Asphalt is also relatively high-maintenance, especially in harsh climates. Experts recommend sealing asphalt driveways within a year of installation, then resealing every three to five years. Reseals are not cheap: The average cost is around $400, lower for shorter driveways and higher for longer ones. Periodic patching may be required as well, depending on use patterns and the quality and stability of the substrate. (Patching is within DIYers’ capabilities.)
Asphalt’s useful lifespan is the shortest of any material on this list. In colder climates, expect to resurface every 10 to 15 years. In milder regions, asphalt can last longer than 20 years – but other surfaces last comparatively longer as well.
Advantages of Asphalt Driveways
- Stability. Asphalt is a stable, solid material. Once cured, you can safely walk on it without worrying about mud or messy residue sticking to your shoes. That’s a big advantage over aggregate, which is prone to sloppiness in wet weather.
- Aesthetic Appeal. Aesthetically, asphalt is a known quantity. While it’s not as arresting as stone, brick, or colored concrete, it looks professional and finished. The same can’t be said for gravel.
- Easy Winter Maintenance. Asphalt is easy to plow during the winter. Unlike stone and gravel, both of which are prone to damage from plows (and vice versa), a professionally paved asphalt surface can be scraped clean and salted with little trouble. (Salt and chemical ice-melters don’t work as well on porous gravel.)
- Traction. Asphalt’s traction quotient is far higher than stone’s. This matters in wet and icy conditions, and for pedestrians with impractical footwear.
Disadvantages of Asphalt Driveways
- Relatively High Maintenance Requirements. Asphalt driveways require resurfacing every three to five years. The average resurfacing project costs $400 to $500 a pop – nearly what you’d spend on a new gravel driveway.
- Relatively High Cost. Asphalt isn’t quite as dear as stone, but it’s expensive relative to aggregate. If you’re looking for a functional, budget-friendly driveway surface, this should not be your first choice.
- Runoff and Other Environmental Issues. Like stone and brick, asphalt promotes runoff and all its attendant ills.
- Shorter Lifespan. Asphalt driveways deteriorate relatively rapidly, even with periodic resurfacing. Depending on your local climate and use rates, you can look forward to replacing your asphalt driveway every 15 to 20 years.
- Professional Installation Highly Recommended. Like stone, asphalt is best left to the pros. While hiring a professional reduces headaches down the road, it’s sure to swell the cost of your project.
- Cost Per Square Foot: $5 to $10
- Useful Lifespan: 20 to 40 years
- Maintenance: Low to moderate
- DIY Potential: Low to moderate
At a glance, concrete and asphalt have similar properties, but concrete is comparatively durable. Depending on climate and use, you can expect your concrete driveway to last 50% to 100% longer than asphalt. Concrete is also slightly more DIY-friendly, though professional installation is still ideal for most homeowners.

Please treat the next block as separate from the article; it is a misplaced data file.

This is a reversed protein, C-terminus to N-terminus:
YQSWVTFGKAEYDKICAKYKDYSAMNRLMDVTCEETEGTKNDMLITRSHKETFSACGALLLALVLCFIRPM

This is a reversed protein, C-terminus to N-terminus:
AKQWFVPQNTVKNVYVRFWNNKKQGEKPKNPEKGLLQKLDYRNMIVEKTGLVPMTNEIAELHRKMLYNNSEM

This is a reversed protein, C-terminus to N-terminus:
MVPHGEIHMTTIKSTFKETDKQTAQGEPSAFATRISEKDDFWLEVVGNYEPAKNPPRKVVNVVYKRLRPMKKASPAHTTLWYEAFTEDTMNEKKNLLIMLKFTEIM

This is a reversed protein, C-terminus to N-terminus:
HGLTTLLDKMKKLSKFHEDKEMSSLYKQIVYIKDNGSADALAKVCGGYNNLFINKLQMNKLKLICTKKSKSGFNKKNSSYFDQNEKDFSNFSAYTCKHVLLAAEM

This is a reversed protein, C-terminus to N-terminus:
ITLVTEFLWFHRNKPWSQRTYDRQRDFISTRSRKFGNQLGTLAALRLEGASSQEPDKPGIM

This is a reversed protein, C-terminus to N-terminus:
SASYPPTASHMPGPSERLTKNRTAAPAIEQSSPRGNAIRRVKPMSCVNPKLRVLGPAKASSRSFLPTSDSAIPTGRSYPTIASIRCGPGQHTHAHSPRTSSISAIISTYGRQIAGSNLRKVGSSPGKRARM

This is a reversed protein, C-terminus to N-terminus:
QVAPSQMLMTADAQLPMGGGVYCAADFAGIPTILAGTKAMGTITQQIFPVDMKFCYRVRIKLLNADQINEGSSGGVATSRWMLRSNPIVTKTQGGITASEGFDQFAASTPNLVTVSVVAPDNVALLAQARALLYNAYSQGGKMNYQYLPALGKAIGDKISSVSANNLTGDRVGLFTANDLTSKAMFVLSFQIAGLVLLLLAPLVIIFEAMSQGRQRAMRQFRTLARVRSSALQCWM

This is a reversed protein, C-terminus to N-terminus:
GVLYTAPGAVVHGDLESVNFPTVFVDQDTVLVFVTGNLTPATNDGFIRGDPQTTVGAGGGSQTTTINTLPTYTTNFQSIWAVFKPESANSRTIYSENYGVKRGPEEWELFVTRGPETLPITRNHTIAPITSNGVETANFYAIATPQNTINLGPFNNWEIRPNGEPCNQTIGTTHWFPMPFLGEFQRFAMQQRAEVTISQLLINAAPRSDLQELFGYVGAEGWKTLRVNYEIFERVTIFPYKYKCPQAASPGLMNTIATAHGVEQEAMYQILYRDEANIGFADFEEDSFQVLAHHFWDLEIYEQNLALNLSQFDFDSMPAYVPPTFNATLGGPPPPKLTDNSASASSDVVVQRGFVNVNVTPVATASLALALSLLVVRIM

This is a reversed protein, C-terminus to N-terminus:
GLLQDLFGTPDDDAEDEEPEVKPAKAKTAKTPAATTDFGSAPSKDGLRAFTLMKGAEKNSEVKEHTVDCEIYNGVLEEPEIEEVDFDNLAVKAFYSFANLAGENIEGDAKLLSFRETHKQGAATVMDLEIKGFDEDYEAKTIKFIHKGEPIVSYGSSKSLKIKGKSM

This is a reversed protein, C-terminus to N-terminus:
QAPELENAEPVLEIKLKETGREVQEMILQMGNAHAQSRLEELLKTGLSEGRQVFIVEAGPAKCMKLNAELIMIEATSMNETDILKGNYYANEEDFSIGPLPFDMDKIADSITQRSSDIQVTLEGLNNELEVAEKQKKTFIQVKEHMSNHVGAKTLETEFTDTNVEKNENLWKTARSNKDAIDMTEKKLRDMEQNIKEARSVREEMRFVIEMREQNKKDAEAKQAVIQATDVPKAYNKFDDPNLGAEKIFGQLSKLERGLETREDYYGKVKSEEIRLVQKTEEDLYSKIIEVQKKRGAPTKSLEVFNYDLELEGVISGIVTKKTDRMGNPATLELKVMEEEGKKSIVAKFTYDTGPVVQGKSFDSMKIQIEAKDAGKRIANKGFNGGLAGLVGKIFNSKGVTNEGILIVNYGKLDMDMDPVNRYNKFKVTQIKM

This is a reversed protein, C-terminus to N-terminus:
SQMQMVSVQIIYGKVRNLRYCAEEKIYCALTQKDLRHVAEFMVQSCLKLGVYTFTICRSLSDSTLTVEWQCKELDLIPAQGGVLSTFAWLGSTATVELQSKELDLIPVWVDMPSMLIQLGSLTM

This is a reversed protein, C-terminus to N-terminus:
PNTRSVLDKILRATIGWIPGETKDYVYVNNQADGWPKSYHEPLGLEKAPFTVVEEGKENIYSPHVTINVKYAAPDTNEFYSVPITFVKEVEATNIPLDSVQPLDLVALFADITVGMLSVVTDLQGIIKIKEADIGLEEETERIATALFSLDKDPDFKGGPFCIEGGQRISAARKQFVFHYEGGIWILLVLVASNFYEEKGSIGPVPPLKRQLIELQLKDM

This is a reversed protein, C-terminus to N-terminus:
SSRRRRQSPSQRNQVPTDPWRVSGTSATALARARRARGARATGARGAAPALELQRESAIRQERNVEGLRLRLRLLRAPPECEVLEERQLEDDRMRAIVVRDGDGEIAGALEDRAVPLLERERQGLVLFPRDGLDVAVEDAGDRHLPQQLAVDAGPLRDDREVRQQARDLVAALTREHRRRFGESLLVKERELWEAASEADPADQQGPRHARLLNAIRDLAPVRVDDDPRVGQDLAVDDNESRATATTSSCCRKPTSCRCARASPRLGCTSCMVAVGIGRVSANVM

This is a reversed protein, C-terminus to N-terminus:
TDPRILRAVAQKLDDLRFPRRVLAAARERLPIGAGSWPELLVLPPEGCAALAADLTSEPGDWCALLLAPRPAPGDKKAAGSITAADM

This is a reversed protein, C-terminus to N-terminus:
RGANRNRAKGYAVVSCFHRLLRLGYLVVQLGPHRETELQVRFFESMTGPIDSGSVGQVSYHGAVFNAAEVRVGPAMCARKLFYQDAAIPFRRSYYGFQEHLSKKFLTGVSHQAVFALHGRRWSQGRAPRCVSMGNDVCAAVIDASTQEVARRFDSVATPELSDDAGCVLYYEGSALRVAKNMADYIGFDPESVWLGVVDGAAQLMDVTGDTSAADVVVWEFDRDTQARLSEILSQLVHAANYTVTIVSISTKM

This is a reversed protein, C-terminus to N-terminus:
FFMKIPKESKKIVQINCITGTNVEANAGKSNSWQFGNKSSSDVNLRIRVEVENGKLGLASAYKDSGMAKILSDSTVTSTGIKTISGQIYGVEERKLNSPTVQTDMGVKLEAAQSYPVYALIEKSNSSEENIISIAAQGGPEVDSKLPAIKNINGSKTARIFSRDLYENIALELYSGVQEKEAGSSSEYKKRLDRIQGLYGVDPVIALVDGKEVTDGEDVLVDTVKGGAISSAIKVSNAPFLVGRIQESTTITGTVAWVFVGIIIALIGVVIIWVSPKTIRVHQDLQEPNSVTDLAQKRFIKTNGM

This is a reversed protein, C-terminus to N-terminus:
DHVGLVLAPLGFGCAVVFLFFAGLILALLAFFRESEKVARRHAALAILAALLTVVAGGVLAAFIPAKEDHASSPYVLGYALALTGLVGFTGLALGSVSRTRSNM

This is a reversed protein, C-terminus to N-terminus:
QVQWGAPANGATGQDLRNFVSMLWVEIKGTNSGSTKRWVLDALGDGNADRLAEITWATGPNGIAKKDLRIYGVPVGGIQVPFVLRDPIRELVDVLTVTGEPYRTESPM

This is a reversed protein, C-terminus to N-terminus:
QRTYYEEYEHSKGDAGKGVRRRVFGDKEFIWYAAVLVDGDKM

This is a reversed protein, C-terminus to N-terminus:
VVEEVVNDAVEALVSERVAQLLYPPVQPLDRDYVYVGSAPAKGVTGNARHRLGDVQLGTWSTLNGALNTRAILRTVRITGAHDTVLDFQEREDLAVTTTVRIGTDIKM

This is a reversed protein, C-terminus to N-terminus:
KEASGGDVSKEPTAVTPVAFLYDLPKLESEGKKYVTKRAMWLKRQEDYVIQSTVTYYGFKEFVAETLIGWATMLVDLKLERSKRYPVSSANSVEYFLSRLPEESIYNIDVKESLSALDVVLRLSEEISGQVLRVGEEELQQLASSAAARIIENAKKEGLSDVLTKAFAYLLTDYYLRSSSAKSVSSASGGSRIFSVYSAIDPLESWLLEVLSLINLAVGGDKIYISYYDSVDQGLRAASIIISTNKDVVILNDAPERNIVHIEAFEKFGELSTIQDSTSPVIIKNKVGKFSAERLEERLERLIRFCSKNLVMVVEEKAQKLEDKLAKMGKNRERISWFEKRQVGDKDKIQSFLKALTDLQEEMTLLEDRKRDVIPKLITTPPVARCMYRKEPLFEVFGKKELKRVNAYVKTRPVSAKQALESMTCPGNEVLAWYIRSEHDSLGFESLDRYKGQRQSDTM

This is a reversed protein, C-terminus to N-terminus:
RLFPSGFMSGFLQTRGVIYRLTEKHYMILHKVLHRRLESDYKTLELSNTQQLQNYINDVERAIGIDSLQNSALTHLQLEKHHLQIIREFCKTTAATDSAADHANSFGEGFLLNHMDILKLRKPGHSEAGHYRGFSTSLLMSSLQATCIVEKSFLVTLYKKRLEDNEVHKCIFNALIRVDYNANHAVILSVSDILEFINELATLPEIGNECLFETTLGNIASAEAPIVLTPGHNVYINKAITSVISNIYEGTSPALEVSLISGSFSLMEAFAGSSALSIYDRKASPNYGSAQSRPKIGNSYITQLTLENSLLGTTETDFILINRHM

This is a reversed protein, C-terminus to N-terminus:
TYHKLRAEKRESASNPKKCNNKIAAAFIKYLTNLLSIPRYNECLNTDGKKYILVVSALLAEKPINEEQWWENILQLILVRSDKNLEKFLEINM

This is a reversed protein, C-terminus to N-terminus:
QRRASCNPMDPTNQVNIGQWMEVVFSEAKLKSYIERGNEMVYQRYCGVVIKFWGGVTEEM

Concrete requires less year-to-year maintenance. Sealing is recommended shortly after installation, but other than that, upkeep involves little more than washing. Heavy use can lead to more serious problems, like cracking and breaking, especially where freezing and thawing is common. Replacing broken or damaged sections is an involved process that requires either power tools or lots of elbow grease.
While rough concrete isn’t particularly attractive, more upscale options abound if you’re willing to pay for them. Ask your installer about color options, brushing, and other fancy add-ons that can boost your driveway’s curb appeal.
Advantages of Concrete Driveways
- Stability. Unlike gravel, concrete is a stable walking and driving surface not prone to mud or slop.
- Traction. Rough concrete has ample traction. Finished, sealed concrete doesn’t hold up quite as well in inclement weather, but it’s still better than polished stone.
- Easy Winter Maintenance. Concrete is easy to plow and treat during the winter. Since it’s not particularly porous, it responds well to chemical and natural ice-melt, and its relatively smooth surface won’t damage plows or shovels with proper use.
- Relatively Long Lifespan. Concrete driveways last several decades with proper care and reasonable use – significantly longer than asphalt.
- Relatively Low Maintenance. Other than periodic resealing, concrete driveways don’t require much maintenance. The cumulative fiscal and temporal investment necessary to keep a concrete driveway in good shape is far lower than for asphalt.
Disadvantages of Concrete Driveways
- Runoff and Other Environmental Issues. Like asphalt and stone, concrete promotes storm runoff – a costly problem to mitigate, if it’s even possible to do so.
- Relatively High Cost. Concrete is second only to paving stones on this metric. Relative to asphalt, concrete’s longer lifespan and lower maintenance requirements reduce annual ownership costs, but they can’t do anything about the front-loaded cost.
- Professional Installation Recommended. Professional installation is highly recommended for anything involving concrete.
Even if you’re perfectly content in your current home, your plans could always change. It never hurts to keep one eye on the future.
An attractive driveway won’t single-handedly bring buyers to your door, but it could raise your home’s selling price. It’s certainly not one of these ill-advised home improvement projects that actually decrease resale value. Keep it on your to-do list for a future time when your budget and appetite for hands-on housework allow.
Is a new driveway in your future? Which of these materials are you leaning towards?